A Guide to Installing Composite Decking From Fiberon and Trex



Composite decking is a great way to refresh an aging deck or build a new one that will last for decades. As a leading building materials supplier in the Midwest, Spahn & Rose partners with two composite decking suppliers—Fiberon and Trex—to help you design and build your next great outdoor project.

While the basics of deck construction are essentially the same whether you’re using wood or composite, there are a few differences that are important to remember as you install composite decking.

Note: This document covers the basics of deck and joist orientation, installing fascia, positioning deck boards, and attaching them using screws or hidden fasteners. While this guide is meant to give you a general idea of how to install composite decking, you should always refer to the Trex or Fiberon websites for complete instructions.

Storage of Composite Decking

If you won’t begin installing your deck right away, composite decking boards should be kept flat, supported and covered to prevent sagging, warping and other damage. Because it is also prone to expansion in warm weather, your decking should be kept out of direct sunlight as much as possible to keep your cuts and board positioning as accurate as possible.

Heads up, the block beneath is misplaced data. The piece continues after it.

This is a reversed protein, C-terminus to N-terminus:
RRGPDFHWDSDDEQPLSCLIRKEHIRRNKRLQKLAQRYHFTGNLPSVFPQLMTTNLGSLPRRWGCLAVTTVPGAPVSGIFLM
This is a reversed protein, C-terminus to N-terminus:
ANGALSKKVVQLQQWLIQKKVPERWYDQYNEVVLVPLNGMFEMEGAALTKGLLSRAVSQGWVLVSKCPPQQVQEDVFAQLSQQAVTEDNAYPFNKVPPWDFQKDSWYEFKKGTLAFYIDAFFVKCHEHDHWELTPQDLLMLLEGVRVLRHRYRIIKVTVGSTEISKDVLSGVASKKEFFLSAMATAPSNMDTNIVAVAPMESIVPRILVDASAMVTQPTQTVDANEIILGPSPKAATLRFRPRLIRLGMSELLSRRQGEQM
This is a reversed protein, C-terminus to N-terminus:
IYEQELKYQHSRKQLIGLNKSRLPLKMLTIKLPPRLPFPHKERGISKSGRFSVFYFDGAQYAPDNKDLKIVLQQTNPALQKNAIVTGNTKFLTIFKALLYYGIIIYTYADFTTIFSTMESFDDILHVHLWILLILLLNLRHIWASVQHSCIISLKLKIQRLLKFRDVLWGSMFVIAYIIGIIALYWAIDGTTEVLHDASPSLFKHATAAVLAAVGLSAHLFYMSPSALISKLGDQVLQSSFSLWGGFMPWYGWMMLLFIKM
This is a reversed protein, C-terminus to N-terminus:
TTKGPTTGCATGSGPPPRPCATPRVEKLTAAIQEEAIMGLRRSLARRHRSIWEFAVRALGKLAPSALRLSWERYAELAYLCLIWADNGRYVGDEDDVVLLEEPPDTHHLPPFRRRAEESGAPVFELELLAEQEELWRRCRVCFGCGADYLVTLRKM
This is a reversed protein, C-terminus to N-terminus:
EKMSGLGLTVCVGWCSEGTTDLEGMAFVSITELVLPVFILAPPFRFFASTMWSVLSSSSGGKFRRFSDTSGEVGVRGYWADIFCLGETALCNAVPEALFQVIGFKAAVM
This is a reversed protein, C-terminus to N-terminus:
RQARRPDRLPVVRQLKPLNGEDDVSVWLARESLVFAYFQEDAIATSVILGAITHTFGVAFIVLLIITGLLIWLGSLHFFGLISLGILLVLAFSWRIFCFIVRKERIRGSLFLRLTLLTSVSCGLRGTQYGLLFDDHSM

Deck and Joist Orientation



Proper ventilation is critical to the longevity of your deck. Air needs to be able to flow underneath the deck to keep the area relatively dry and the additional space allows for proper drainage. Fiberon recommends a minimum of 1½ inches between the ground and the bottom of the joists to allow for ventilation and drainage.

Joist positioning is the other important factor to consider when setting up your deck’s foundation. Trex decking installation requires that all decking boards be supported by at least three joists, and both Trex and Fiberon have maximum allowable joist spacing for various board orientations (such as perpendicular, diagonal or specialty patterns like picture frames or tiles).

Special consideration needs to be paid to the joists if you plan for them to bear heavy loads such as a hot tub or large planters. Trex recommends that you consult a professional engineer about code-appropriate joist spans for heavy loads. If you’re especially concerned about the appearance of joists under your decking board, the tops can be painted black to help conceal them.